Risks of pregnancy to female kidney donors

This issue is important as number of living donor transplants is increasing and about 60% of these donors are females. First women to become pregnant after transplant received kidney from identical twin sister. Later, the donor also became pregnant with successful outcome. Usually, there are no complications, but until date no long-term studies are available. Some reports have suggested increased incidence of pre-eclampsia. [52],[53]

  Renal Trauma During Pregnancy Top

The incidence of roadside accidents has increased tremendously in the last one decade and so is the incidence of trauma during pregnancy. [54] A pregnant female may suffer a generalized trauma pattern or it can affect any organ system. Renal tissue is liable to get affected either directly or indirectly as a result of these trauma changes. Renal trauma during the pregnancy can be extremely deleterious for the expectant mother and the fetus in utero depending upon the severity of trauma and derangement in hemodynamic functions. [2] Invariably these patients may require intensive care unit admission and therefore all the arrangements for delivery or operative interventions have to be planned with coordinated efforts of obstetrician, intensivist, anesthesiologist, and the nephrologist. [55]

  Anaesthetic Management of Operative Deliveries Top

Parturients with renal disease may present for operative deliveries for one indication or the other. The challenges for the attending anesthesiologists rise significantly if the patients have multi-organ involvement and advanced renal disease. [56] The choice of anesthesia is directed by the underlying critical illness as well as the comfort levels of the patient. Usually, regional anesthetic techniques such as epidural anesthesia is considered safe and effective provided the coagulation profile is normal. [57],[58] The general anesthesia may be required in few cases and the choice of drugs should be based on the renal metabolism. Total intravenous anesthetic techniques are considered safe compared to inhalational anesthetics as the latter are excreted through kidneys and can cause enhanced renal toxicity. [59]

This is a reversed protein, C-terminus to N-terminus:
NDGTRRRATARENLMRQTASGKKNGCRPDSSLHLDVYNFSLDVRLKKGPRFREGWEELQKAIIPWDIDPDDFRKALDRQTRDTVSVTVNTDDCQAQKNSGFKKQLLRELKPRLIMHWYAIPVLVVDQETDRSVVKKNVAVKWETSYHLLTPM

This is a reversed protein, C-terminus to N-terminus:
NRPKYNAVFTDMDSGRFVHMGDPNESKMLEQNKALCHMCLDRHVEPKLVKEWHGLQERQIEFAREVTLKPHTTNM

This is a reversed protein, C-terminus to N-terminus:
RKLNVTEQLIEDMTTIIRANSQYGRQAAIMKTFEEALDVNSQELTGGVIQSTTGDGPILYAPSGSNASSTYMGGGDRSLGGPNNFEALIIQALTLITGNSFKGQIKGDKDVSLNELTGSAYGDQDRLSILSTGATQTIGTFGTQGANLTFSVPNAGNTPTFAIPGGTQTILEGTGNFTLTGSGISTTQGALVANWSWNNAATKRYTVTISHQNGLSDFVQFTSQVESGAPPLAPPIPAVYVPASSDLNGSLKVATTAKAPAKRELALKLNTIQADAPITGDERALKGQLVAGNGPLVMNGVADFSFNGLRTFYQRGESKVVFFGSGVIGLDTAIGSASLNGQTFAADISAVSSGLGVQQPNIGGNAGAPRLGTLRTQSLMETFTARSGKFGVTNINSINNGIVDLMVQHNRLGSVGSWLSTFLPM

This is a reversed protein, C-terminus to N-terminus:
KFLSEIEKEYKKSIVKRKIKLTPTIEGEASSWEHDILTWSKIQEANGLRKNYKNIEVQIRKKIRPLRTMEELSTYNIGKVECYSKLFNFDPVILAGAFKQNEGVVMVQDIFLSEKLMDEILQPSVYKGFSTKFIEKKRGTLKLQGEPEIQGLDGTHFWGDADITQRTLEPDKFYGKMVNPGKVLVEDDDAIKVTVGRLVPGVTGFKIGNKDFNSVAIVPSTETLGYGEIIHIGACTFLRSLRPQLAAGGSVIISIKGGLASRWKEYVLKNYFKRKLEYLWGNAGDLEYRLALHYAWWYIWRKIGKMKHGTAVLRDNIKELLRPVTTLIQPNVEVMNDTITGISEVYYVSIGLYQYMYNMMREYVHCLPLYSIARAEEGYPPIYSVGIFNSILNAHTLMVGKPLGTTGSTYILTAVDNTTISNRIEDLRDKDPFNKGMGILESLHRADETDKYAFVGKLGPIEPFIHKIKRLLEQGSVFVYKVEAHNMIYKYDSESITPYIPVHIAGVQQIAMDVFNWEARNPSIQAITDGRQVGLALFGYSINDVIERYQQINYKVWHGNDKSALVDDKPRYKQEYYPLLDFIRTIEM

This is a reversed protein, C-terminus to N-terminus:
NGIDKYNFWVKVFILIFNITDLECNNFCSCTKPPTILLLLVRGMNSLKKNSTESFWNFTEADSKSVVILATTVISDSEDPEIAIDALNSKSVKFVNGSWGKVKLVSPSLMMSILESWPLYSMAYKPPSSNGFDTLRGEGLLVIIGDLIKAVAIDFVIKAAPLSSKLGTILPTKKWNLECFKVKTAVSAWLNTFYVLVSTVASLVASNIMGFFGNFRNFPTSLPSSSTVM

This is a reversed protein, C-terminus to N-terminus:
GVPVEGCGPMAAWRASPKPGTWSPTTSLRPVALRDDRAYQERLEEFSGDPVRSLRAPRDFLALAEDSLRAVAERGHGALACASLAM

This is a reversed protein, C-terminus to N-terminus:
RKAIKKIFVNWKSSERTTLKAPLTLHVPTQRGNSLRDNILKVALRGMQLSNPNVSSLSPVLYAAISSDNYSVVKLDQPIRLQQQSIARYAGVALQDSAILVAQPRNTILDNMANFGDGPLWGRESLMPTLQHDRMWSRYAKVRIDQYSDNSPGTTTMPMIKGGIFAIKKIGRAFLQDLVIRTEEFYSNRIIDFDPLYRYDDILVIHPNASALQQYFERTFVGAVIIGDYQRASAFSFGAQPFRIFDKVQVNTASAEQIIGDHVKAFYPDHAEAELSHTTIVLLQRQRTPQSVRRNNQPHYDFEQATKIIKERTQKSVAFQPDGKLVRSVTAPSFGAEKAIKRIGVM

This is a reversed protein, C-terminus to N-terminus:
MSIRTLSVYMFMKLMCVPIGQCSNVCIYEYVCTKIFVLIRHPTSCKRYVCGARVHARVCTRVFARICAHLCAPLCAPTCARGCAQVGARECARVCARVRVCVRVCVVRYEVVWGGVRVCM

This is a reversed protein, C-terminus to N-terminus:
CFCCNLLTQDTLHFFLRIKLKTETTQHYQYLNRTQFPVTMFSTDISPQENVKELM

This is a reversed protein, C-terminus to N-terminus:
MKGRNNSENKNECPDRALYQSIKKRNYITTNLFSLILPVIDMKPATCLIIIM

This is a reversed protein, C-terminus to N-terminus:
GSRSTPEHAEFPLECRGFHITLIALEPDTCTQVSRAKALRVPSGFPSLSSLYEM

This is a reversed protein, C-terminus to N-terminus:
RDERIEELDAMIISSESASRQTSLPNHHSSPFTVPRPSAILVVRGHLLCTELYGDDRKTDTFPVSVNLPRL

Induction agents

All induction agents whether inhalational or intravenous have potential myocardial depressant effect and should be administered slowly by titration of the dose to the desired anesthetic effect. The dose of anesthetics and analgesics can be reduced by pre-operative administration of dexmedetomidine, which can enhance the safety of the anesthetics. Moreover, the attenuation of stress response during laryngoscopy and intubation with pre-operative administration of adjuvants such as lignocaine, fentanyl, and dexmedetomidine also helps in stabilization of hemodynamic status. [60] Inhalational agents can also precipitate renal failure as the fluoride ions produced during metabolism of these agents can worsen renal functions.

Muscle relaxants